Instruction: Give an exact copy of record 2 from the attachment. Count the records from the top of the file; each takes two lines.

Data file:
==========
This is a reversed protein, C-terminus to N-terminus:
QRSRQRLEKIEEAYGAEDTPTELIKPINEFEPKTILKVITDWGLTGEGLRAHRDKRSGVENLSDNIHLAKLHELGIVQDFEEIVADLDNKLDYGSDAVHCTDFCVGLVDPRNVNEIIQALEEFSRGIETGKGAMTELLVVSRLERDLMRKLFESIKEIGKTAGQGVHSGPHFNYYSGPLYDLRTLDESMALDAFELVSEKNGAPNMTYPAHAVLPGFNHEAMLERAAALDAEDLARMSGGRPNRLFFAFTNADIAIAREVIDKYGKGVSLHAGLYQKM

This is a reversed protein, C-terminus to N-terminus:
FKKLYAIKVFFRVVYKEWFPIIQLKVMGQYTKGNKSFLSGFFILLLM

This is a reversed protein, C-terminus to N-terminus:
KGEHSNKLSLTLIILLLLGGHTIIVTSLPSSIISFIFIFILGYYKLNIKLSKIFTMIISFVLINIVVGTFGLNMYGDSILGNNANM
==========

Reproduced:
This is a reversed protein, C-terminus to N-terminus:
FKKLYAIKVFFRVVYKEWFPIIQLKVMGQYTKGNKSFLSGFFILLLM